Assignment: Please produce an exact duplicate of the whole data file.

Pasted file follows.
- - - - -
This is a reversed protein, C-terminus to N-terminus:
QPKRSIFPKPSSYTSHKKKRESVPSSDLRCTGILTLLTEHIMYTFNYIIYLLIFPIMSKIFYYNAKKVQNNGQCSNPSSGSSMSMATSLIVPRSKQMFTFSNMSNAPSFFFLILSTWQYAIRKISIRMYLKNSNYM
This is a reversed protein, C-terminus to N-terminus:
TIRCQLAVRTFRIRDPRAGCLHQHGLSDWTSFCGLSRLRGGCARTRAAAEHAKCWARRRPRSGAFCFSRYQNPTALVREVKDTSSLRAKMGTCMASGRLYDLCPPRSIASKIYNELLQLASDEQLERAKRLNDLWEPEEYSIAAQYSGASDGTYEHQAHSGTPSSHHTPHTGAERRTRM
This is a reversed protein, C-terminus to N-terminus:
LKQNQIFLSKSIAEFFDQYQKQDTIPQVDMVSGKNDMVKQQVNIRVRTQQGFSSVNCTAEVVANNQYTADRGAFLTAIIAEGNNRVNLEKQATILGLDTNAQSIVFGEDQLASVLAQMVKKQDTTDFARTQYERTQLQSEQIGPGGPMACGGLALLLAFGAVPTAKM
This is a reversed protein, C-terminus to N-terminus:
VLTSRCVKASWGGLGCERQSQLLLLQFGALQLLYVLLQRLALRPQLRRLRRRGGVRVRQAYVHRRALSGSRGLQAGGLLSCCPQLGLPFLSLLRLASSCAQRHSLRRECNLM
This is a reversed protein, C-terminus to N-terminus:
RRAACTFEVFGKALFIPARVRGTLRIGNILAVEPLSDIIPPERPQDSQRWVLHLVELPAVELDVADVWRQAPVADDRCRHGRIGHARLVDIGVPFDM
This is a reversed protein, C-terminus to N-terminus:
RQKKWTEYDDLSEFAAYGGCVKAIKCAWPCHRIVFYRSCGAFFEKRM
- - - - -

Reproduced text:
This is a reversed protein, C-terminus to N-terminus:
QPKRSIFPKPSSYTSHKKKRESVPSSDLRCTGILTLLTEHIMYTFNYIIYLLIFPIMSKIFYYNAKKVQNNGQCSNPSSGSSMSMATSLIVPRSKQMFTFSNMSNAPSFFFLILSTWQYAIRKISIRMYLKNSNYM
This is a reversed protein, C-terminus to N-terminus:
TIRCQLAVRTFRIRDPRAGCLHQHGLSDWTSFCGLSRLRGGCARTRAAAEHAKCWARRRPRSGAFCFSRYQNPTALVREVKDTSSLRAKMGTCMASGRLYDLCPPRSIASKIYNELLQLASDEQLERAKRLNDLWEPEEYSIAAQYSGASDGTYEHQAHSGTPSSHHTPHTGAERRTRM
This is a reversed protein, C-terminus to N-terminus:
LKQNQIFLSKSIAEFFDQYQKQDTIPQVDMVSGKNDMVKQQVNIRVRTQQGFSSVNCTAEVVANNQYTADRGAFLTAIIAEGNNRVNLEKQATILGLDTNAQSIVFGEDQLASVLAQMVKKQDTTDFARTQYERTQLQSEQIGPGGPMACGGLALLLAFGAVPTAKM
This is a reversed protein, C-terminus to N-terminus:
VLTSRCVKASWGGLGCERQSQLLLLQFGALQLLYVLLQRLALRPQLRRLRRRGGVRVRQAYVHRRALSGSRGLQAGGLLSCCPQLGLPFLSLLRLASSCAQRHSLRRECNLM
This is a reversed protein, C-terminus to N-terminus:
RRAACTFEVFGKALFIPARVRGTLRIGNILAVEPLSDIIPPERPQDSQRWVLHLVELPAVELDVADVWRQAPVADDRCRHGRIGHARLVDIGVPFDM
This is a reversed protein, C-terminus to N-terminus:
RQKKWTEYDDLSEFAAYGGCVKAIKCAWPCHRIVFYRSCGAFFEKRM